“Like a priest to a church, I wanna do my part…I want to serve my country.”
Produced by Perry Lerit.
Transcript for More Than a Way Out
I went into the army at the age of 17. I was still in high school when I signed up, they would have a delayed entry program. So, I signed up. I still had to wait 200 something days, then I graduated and I left.
Coming from a big you family you know the parents couldn’t afford college. So, try to find a humdrum job or go into the military and, uh, see if they can help. I didn’t just join the military for a way out–a way for financial assistance–it was like my calling. Yeah, like a priest to a church, “I want to do my part” you know? And uh, during that time I think Desert Storm was just happening. You know, I wanted to serve my country.
You take a test. So it’s called the ASVAB test and you get a grade on it. And once you pass it, they take that score and they send it to the MEP station. I don’t know the nomenclature, but you get a schedule to go to the MEPs and what that is is a huge building. For mine it was in Boston. And it’s one test after the other, you know, the bubble tests, then you go to one of the biggest physicals I’ve had in my life. All types of blood work, all types of x-rays. You strip down to your underwear in a room full of other guys and they see how you walk, they check all your joints, and then do more tests. It’s an all day affair. And at the end of the day you meet up with your recruiter, and he drove us back to Worcester.
Right towards the end you sit down with another soldier and you pick what jobs are available. I wish I knew this back then, so there was five jobs portrayed out in front of me: a tanker, a scout, a cook, a mechanic or something like that. You get to see videos of what they’re all like–I didn’t want to see what a cook or a mechanic was, so I picked the calvary scout. They offered two different types of college assistance–the Montgomery GI fund and the GI bill is what they were. So if I was smart, I would have picked a job that I wanted to do not on their list and go to other schoolings like the Airborne Air Assault, but you know a 17 year old kid didn’t know.
Hopped on an airplane to Louisville, Kentucky and a big ol’ bus picked us up to Fort Knox, Kentucky, where all my training was together–Oset, one unit station training, it wasn’t just a basic. Then I got to go home and go to AIT, it was all together for 17 straight weeks, August to December. So I got the heat of Kentucky and the winter of Kentucky. I got a little break after that, and during that time that’s where the war ended–Desert Storm. So they cut me orders to Schweinfurt, Germany. I came home for the holidays for two weeks then I–first unit station was in Germany.
There was conflict going on at that time with the genocide in Yugoslavia between the Croats, the Serbs, and the Muslims. So, and we were pretty close to the Czechoslovakian border. We actually were on alert two or three times and actually, they call it “Ralehead,” in the middle of the night, MPs knock on your door. My two years in Germany, we lived out of a bag of military gear. We load all that up, go to the motorpool, get our Bradley and load up our Bradley onto the trains. Getting ready to go into another country, but we never did. Probably the best time in the Army I ever had was two years over there. I met a lot of good people, my friends of mine.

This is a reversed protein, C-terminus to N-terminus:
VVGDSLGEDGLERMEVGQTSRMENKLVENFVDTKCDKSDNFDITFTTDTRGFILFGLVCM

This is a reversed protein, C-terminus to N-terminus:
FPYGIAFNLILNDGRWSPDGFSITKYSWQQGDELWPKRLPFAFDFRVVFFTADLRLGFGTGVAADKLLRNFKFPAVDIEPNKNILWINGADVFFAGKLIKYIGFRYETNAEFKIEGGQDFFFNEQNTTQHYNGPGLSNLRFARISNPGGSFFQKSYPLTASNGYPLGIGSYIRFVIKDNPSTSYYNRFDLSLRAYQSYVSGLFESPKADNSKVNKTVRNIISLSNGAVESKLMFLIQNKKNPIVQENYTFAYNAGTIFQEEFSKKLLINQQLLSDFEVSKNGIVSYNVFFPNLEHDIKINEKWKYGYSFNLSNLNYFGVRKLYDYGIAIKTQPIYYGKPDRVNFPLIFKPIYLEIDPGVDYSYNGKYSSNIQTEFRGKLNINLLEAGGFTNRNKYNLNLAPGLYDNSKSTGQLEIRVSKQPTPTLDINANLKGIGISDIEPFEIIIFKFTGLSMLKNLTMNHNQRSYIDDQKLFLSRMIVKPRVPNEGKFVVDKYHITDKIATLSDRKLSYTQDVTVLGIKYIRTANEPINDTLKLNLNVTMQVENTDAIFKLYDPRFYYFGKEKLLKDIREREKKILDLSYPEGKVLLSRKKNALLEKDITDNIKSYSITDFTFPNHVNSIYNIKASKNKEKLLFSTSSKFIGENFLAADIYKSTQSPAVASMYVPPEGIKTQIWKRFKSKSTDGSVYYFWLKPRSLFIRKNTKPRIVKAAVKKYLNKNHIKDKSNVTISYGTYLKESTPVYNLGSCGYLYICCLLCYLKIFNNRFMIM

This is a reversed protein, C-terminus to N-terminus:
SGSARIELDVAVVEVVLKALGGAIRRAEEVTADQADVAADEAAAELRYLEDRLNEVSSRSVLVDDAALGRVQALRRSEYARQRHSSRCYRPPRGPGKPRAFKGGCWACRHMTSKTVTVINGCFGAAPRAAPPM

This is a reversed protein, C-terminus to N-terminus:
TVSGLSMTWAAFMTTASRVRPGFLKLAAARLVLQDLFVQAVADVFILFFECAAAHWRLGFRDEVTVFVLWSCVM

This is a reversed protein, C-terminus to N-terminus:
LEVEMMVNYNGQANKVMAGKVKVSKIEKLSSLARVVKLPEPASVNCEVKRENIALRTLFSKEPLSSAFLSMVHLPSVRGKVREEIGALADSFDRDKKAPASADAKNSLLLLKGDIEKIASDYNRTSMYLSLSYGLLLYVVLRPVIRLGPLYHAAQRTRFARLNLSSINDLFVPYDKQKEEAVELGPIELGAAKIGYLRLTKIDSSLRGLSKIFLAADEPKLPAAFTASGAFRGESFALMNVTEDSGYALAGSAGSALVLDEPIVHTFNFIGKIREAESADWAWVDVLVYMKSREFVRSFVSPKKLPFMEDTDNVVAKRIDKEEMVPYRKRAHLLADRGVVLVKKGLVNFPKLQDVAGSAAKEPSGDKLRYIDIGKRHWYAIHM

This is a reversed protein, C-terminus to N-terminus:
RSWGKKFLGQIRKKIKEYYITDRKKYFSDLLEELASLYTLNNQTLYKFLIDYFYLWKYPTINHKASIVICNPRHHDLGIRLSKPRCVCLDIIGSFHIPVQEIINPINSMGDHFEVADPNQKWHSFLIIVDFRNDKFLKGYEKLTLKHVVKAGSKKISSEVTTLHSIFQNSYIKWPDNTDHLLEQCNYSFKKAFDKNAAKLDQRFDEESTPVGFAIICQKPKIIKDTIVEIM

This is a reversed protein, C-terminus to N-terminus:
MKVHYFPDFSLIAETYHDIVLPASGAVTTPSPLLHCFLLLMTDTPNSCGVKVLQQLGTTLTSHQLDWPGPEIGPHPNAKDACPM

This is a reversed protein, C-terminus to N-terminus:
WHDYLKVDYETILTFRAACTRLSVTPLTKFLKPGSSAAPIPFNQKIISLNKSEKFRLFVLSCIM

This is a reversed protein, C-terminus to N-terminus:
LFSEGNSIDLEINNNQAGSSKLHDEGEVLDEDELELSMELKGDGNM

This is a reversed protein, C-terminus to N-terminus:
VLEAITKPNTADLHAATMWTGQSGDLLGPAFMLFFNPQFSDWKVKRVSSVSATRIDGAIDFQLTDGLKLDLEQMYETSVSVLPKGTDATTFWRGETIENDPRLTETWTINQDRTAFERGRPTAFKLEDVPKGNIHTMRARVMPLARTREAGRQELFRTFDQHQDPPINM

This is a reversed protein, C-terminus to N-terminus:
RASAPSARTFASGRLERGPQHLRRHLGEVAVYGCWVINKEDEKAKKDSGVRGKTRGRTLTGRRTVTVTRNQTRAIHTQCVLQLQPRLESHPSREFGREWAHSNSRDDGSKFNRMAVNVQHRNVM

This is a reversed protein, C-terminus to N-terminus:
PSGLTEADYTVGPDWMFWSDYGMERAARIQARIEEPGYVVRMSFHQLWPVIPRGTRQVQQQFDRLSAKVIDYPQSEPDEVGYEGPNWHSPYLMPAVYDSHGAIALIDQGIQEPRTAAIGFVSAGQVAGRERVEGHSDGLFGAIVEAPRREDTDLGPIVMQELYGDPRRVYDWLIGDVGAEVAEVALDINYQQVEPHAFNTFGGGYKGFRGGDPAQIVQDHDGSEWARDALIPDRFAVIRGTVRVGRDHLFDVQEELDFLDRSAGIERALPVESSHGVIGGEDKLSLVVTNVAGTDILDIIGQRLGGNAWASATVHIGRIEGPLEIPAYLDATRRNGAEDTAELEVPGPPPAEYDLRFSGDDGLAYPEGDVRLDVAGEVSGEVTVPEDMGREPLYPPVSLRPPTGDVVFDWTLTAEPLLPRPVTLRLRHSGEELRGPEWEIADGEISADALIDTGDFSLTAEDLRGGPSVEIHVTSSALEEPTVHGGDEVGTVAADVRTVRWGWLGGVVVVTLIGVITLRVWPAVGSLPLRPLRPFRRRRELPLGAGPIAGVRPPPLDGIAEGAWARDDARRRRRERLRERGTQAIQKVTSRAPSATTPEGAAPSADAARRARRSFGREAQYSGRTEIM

I thought the Army would be just like it was more as in being in Germany. Cause we trained all the time, I mean we went to the field for a month at a time. Y’know, we had all fired all the weapons, wore all the gear, it was nothing but training in my specific job. When I returned to Fort Knox, it was the opposite. It was a support role. Actually, I hated it. Had I known what I was getting into, I would have extended into Germany longer than the two years. I wanted to do things. I wanted to jump out of airplanes, I wanted to blow shit up, I wanted to be the elite soldiers, not just the humdrum soldier like–that we all were when we came back to Fort Knox.
All of my training stopped and it was showing other soldiers how to be trained, like the wannabe lieutenants, the NCOs moving up, this, that, and the other thing, so. And that’s all we did. So, I, I tried be all I could be, one the military slogans. I signed up for all types of schools. I signed up to go to Airborne Air Assault, Ranger, and Special Forces Assessment, and every time the orders got kicked back–rejected: “We have no money, we have no money.” It left a real poor taste in my mouth. When you have about six months left on your enlistment, you get reached out from a retention NCO. The only thing that he ever offered me was Hawaii, station of choice. I told him to stick it up his ass and I was done.
After I got out of the military and I was bartending, I went to college here in Indiana at one university for a year. I stopped going to school because life happened: you start a family, start a job, then another kid comes along. Time just wasn’t there. But, eventually I took a class here, took a class there, took a class there. Then 19 years later all those classes added up.
I’m very proud to complete the military service and to be called a veteran, and college. Now, that’s something I promised my mom that I’d do and I finished it while she was still alive. So my mom knew I graduated. That was very fulfilling and rewarding to me.
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